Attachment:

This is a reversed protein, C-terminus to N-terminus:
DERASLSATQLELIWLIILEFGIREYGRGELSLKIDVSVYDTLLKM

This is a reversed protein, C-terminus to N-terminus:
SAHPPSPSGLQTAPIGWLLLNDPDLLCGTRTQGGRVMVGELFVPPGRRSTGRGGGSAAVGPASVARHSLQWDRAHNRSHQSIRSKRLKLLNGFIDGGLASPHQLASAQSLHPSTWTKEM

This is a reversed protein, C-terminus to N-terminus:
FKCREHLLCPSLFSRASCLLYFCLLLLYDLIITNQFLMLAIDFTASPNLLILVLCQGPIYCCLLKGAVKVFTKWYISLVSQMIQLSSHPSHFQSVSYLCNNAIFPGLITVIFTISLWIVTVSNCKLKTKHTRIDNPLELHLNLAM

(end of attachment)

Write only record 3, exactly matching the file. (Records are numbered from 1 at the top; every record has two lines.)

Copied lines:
This is a reversed protein, C-terminus to N-terminus:
FKCREHLLCPSLFSRASCLLYFCLLLLYDLIITNQFLMLAIDFTASPNLLILVLCQGPIYCCLLKGAVKVFTKWYISLVSQMIQLSSHPSHFQSVSYLCNNAIFPGLITVIFTISLWIVTVSNCKLKTKHTRIDNPLELHLNLAM